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I have just finished Womenfolks: Growing Up Down South. I LOVE the book. I can relate to it so much. I grew up in western North Carolina and still live here. The words used by my elders, I so remember, and miss to some extent. I was raised Freewill Baptist, and so much of my past from church I could identify with. Great read, from one southerner to another southerner. The book brought back a lot of memories.


Betty Baker
Alexander, NC


My admiration began with The Bookmaker's Daughter, read while I was still a resident of my beloved New York City. Now I'm eighteen years back on the family farm in east Texas where there is little farm and no family relations.
 
Tonight I resumed reading Womenfolks with interest and identification, only to find that page after page had turned-down corners. Yet its meaning seems new.
 
How I love sharing the feelings that Ms. Abbott's experiences repaint from my unrealized life. I'd love to talk with her over a cup (no--a pot) of coffee!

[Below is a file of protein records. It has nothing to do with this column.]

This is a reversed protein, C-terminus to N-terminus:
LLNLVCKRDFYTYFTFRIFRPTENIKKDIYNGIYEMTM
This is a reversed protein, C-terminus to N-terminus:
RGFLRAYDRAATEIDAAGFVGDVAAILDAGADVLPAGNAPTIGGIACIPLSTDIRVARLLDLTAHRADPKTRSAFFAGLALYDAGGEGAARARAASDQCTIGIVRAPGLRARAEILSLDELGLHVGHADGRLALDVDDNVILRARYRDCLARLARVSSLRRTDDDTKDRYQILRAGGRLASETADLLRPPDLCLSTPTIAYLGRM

Linda A. Adler
Marshall, TX


Reading Womenfolks was a satisfying experience for me. I am just a few years younger than the author, but her narrative of her family history was so similar to mine that I could have just substituted my own names and it would have been my family history. She did a masterful job of connecting all of the various subtle aspects of Southern life. Toward the end of the book, she talks about the girls who didn't have the necessary attributes to attract husbands at an early age and therefore had to choose another path. What she didn't mention was that the girls who were able to marry "successfully" perhaps missed out on personal fulfillment in order to conform to the societal role that was expected of them. Life is always a tradeoff!

Nancy S. Willis
Inverness, IL